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FOR IMMEDIATE RELEASE
AUGUST 5, 2002
3:08 PM
CONTACT:  National Coalition to Abolish the Death Penalty
David Elliot 202-543-9577 x16
delliot@ncadp.org
Race, Geography and the Execution of Juvenile Offenders
Once Again, Texas Leads the Pack
 
WASHINGTON - August 5 - The National Coalition to Abolish the Death Penalty Monday called on Texas Gov. Rick Perry to acknowledge the role that race and geography play in the application of the death penalty, particularly as it relates to juvenile offenders, and to stay the scheduled executions of T.J. Jones and Toronto Patterson.

Since executions resumed in the United States in the 1970s, 19 juvenile offenders have been put to death. The past four such executions have each taken place in Texas and each has involved an African American inmate. If the scheduled Aug. 8 execution of Jones and the scheduled Aug. 28 execution of Patterson are allowed to proceed, it will mean that the last six juvenile offender executions in the United States all will have taken place in Texas and all will have involved African American inmates.

“Texas has accounted for 11 of the 19 juvenile offender executions in the United States during the past two decades,” said NCADP Executive Director Steven W. Hawkins. “Seven of the eleven juvenile offenders executed in Texas have been African American or Latino. The death penalty in the United States disproportionately affects people of color and this is even more true when it comes to juvenile offenders.”

Hawkins noted that of the 81 juvenile offenders on death row in the United States, 52, or almost two thirds, are people of color. Of the 81 inmates, just over half – 42 – are from Texas or Alabama.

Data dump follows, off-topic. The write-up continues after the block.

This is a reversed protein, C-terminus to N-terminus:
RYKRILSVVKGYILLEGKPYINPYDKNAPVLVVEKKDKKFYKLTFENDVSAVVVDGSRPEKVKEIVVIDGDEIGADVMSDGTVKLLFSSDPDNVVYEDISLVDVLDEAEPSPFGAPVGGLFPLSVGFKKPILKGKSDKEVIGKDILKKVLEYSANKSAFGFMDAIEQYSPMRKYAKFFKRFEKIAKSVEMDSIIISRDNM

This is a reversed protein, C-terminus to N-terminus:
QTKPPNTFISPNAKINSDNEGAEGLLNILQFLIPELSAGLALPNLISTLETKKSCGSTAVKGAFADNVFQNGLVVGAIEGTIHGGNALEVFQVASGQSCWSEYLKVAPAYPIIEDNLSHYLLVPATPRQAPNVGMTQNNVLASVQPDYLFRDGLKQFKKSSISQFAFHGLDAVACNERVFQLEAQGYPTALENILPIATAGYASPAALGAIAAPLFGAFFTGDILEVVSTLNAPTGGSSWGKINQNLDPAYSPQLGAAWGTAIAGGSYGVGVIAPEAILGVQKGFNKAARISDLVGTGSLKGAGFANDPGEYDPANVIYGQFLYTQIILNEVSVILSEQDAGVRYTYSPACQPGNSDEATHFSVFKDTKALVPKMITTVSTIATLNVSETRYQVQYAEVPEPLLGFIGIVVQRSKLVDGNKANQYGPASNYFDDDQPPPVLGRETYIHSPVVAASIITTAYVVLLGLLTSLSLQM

The past four juvenile offenders executed in Texas were Napolean Beazley, executed May 28; Gerald Mitchell, executed Oct. 22, 2001; Gary Graham, executed June 22, 2000; and Glen McGinnis, executed Jan. 25, 2000.

Hawkins added that Texas is speeding up its pace of executing juvenile offenders even as the international community shuns the practice. Only three countries – the United States, Iran and the Democratic Republic of Congo – currently execute juvenile offenders. Just last week, Pakistan announced it is sparing the lives of 72 juvenile offenders while in the Philippines, the Supreme Court ordered the removal of a dozen juvenile offenders from death row, ruling that their execution would violate the law.

“Such executions not only violate international norms, they also offend human decency,” Hawkins said. “The mind of a juvenile offender is by definition less developed than the mind of an adult. Juvenile minds do not handle social pressure, instinctual urges and other stresses the way that adult minds do. Juvenile offenders therefore cannot be held to the same degree of culpability as adults, just as mentally retarded people cannot be held to the same degree of culpability. We now ban the execution of mentally retarded offenders. There can be little justification for applying a different standard when it comes to juveniles.”

Founded in 1976, the National Coalition to Abolish the Death Penalty is the only fully-staffed national organization devoted specifically to abolishing the death penalty and is comprised of more than 100 local, state, national and international affiliates.

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